As the famous saying goes, you need to get your beauty sleep. Whilst sleep can play a key role in how dark your eye circles are the next day, getting enough sleep plays a much bigger role in overall health than you think.

Getting enough sleep is essential for so many bodily functions such as the ability to process memories, being able to think clearly, improving mood and even weight loss. We probably all know this because no one ever wakes up feeling fresh or in a great mood when they’re running on 4 hours of sleep. Whilst we could be here all day talking about how sleep helps with a variety of things, we are going to specifically look at why sleep is essential for immune health.

Everyone has an internal body clock, called circadian rhythm, which operates over 24 hours and regulates your wake-sleep cycle i.e why you feel tired in the evening and why you feel more alert during the day. Since it’s built into our biology, it’s important that we follow our circadian rhythm by going to sleep at night as a study shows that interfering with this can lead to decreased cognitive function. Something to consider before pulling an all-nighter!

Research shows that when we go to sleep, our immune system almost revs up, almost like a dimmed light bulb that gets brighter (because our immune system never switches off!). There is an increased production in certain immune cells such as cytokines, that is associated with inflammation. Whilst you may be thinking inflammation is a bad thing, fear not as inflammation is essential and inflammation that happens during sleep could harm mental and physical performance if it happens when we are awake. In addition, melatonin, a hormone produced at night, helps counteract the stress that comes from inflammation when we sleep. German researchers have also found that immune systems T-cell function is improved when we sleep and T -cells are known for fighting against pathogens such as flu, HIV, herpes and cancer cells. Who knew our bodies were doing all that when we sleep!? So make sure to get your 7-9 hours a night for optimal health.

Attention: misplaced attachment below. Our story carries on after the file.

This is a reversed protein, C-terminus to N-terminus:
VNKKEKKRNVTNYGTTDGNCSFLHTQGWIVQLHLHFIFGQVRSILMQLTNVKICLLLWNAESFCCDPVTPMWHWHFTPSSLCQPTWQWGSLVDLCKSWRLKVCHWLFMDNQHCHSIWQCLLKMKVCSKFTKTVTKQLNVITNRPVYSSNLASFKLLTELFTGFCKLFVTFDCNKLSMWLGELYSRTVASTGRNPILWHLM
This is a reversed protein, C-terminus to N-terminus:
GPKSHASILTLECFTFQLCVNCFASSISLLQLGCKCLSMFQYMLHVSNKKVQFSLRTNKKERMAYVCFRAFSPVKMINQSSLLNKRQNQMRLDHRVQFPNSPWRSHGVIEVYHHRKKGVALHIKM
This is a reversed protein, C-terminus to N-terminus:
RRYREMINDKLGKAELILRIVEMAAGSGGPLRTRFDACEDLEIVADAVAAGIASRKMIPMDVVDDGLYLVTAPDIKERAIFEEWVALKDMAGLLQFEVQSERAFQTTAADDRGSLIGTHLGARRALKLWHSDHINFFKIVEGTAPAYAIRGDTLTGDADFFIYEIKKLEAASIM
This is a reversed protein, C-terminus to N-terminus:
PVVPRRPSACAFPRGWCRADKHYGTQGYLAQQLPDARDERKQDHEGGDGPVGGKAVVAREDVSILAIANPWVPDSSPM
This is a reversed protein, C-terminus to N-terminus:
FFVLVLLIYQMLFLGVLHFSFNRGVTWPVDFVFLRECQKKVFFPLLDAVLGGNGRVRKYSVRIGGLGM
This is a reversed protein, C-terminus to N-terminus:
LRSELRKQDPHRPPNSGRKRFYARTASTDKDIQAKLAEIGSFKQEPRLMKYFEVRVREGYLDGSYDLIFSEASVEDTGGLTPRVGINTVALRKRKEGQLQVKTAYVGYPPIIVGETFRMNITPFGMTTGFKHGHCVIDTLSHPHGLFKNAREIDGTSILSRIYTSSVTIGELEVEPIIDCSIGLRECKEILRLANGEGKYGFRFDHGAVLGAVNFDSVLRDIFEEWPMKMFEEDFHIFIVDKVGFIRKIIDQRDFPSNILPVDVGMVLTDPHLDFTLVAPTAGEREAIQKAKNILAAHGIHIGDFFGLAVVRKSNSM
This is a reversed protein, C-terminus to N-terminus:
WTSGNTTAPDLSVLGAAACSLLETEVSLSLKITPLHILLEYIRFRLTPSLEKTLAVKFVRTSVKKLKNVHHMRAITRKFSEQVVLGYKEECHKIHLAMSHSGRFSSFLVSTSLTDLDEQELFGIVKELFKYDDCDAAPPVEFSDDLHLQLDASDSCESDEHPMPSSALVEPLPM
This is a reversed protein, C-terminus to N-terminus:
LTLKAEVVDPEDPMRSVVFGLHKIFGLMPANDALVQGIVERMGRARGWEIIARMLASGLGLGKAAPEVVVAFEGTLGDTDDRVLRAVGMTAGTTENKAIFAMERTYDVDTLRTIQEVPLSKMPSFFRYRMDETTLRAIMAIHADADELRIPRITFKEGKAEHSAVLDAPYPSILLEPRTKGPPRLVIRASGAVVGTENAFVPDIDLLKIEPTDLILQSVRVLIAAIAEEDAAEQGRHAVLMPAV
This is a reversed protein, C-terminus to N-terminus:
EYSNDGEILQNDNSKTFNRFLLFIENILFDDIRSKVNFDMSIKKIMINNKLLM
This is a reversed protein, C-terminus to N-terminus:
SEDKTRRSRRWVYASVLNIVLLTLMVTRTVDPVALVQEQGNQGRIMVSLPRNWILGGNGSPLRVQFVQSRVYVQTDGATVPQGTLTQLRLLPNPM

Let’s look at the flip side. What happens when we don’t get enough sleep? Our natural killer cells drop by 70% when we sleep for 6 hours or less. Studies have shown that people who don’t get enough sleep are more likely to get sick from the common cold. This is why sometimes good old fashioned rest is the best thing you can prescribe when you’ve come down with something. Sleep deprivation also has longer term adverse health effects such as increased risk of diabetes, obesity and cardiovascular disease. In our podcast with Dr Andrew Meyers, a naturopathic physician, said “I can't tell you the number of studies that I have reviewed that said that chronic insomnia will become recognized as one of the leading causes of degenerative disease from a risk factor perspective over the next five to 10 years”. You can listen to our podcast “The Power Is Within Us” on Spotify, Google Podcast and Apple podcasts.

Because it’s so important, here are some things you can do to help you sleep better:

  1. No blue lights in the evening. Blue lights from phones, laptops and TVs can interfere with the hormone produced to help us feel tired and get to sleep. So why not try out some blue light blocking glasses? Our phones also have a night time function which stops the blue light from being emitted.
  2. Create an environment for sleep. Factors such as light, noise and temperature can influence your quality of sleep and how quickly you can get to sleep. So even if you have to sleep with earplugs and an eye mask, do it in the name of health!
  3. Take a herbal remedy. Natural plants such as valerian, chamomile and cherry have been shown to help you relax and improve quality of sleep. There are lots of herbal teas, remedies and drinks that contain these natural plants, Tonic’s Night Time Immunity being one of them!
  4. Take magnesium. Magnesium is an essential mineral and helps your body relax, reduces stress and helps you sleep for longer.
  5. Associate your room with rest. I know many of us are now working from home, but avoid working in your room as it creates the association of your bed and work/stress. If you need to work in your room, avoid working on your bed.
  6. Don’t drink any caffeine after 3pm. Caffeine can stay in your bloodstream for 10 hours so avoiding alcohol in the afternoon would be beneficial if you’re trying to get a good night's sleep.

So next time you go to say beauty sleep, why not call it immunity sleep?

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